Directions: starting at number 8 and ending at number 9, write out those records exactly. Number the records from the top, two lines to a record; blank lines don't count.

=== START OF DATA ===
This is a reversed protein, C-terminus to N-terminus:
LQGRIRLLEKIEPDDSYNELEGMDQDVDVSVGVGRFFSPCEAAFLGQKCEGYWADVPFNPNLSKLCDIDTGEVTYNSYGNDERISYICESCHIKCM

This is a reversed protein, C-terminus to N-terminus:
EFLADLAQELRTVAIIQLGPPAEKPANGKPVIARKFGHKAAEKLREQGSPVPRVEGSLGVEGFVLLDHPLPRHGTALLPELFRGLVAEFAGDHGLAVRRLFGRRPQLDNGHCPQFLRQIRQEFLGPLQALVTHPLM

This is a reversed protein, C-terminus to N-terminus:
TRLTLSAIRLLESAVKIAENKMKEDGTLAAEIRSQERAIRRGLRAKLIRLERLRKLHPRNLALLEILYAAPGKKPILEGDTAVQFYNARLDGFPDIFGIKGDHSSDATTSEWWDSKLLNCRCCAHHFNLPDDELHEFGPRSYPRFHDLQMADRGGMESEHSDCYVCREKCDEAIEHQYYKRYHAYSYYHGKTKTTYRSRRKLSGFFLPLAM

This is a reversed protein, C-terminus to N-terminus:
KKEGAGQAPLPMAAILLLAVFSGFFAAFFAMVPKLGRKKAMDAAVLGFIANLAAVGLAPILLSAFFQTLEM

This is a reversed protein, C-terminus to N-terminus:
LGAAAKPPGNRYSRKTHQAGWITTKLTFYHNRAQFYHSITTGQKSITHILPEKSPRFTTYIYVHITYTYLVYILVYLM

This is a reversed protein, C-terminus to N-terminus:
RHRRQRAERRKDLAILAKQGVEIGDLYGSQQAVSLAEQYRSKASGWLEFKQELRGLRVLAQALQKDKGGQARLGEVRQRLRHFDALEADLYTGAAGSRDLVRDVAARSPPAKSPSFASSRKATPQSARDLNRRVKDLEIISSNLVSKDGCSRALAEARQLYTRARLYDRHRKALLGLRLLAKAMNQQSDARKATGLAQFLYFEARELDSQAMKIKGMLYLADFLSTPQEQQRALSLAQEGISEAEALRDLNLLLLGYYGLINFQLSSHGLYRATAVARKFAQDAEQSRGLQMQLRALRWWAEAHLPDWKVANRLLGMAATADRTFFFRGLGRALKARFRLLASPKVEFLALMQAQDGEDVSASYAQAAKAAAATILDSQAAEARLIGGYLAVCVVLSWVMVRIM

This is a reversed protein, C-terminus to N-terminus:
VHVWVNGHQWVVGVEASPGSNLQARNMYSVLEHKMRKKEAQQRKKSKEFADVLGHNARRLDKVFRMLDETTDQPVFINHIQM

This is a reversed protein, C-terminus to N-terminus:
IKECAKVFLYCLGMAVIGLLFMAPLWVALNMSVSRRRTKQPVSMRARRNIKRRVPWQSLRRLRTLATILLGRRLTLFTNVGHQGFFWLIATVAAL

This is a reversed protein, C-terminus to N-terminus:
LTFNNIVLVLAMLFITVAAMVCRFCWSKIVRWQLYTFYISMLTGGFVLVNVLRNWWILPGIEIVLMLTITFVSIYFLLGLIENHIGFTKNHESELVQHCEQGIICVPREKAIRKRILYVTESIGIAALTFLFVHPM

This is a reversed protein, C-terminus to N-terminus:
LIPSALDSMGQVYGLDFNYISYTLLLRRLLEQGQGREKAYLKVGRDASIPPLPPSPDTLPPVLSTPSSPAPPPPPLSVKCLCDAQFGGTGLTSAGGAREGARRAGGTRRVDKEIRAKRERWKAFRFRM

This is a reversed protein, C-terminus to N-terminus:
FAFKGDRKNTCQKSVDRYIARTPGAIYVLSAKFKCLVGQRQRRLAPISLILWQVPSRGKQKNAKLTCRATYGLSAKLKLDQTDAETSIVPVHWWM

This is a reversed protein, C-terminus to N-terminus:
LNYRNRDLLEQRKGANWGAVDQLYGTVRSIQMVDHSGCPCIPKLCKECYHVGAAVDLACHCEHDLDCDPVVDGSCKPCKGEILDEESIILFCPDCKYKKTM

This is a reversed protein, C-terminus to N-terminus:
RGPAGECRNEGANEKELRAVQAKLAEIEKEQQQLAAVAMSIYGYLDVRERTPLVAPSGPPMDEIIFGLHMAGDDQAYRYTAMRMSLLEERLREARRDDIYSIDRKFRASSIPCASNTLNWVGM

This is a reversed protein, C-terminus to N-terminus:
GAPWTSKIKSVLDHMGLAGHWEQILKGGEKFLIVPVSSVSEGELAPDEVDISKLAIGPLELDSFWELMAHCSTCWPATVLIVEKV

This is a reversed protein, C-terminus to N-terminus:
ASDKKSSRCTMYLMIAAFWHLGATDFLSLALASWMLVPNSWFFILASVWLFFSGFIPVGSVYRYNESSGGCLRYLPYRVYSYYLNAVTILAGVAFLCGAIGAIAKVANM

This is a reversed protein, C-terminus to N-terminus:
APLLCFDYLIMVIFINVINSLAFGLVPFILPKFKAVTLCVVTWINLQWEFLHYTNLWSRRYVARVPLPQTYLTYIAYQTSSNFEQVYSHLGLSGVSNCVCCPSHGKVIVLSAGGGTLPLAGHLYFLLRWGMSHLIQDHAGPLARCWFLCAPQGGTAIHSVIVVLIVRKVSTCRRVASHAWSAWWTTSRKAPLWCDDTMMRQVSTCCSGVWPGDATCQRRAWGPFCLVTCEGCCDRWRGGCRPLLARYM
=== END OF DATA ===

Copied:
This is a reversed protein, C-terminus to N-terminus:
IKECAKVFLYCLGMAVIGLLFMAPLWVALNMSVSRRRTKQPVSMRARRNIKRRVPWQSLRRLRTLATILLGRRLTLFTNVGHQGFFWLIATVAAL

This is a reversed protein, C-terminus to N-terminus:
LTFNNIVLVLAMLFITVAAMVCRFCWSKIVRWQLYTFYISMLTGGFVLVNVLRNWWILPGIEIVLMLTITFVSIYFLLGLIENHIGFTKNHESELVQHCEQGIICVPREKAIRKRILYVTESIGIAALTFLFVHPM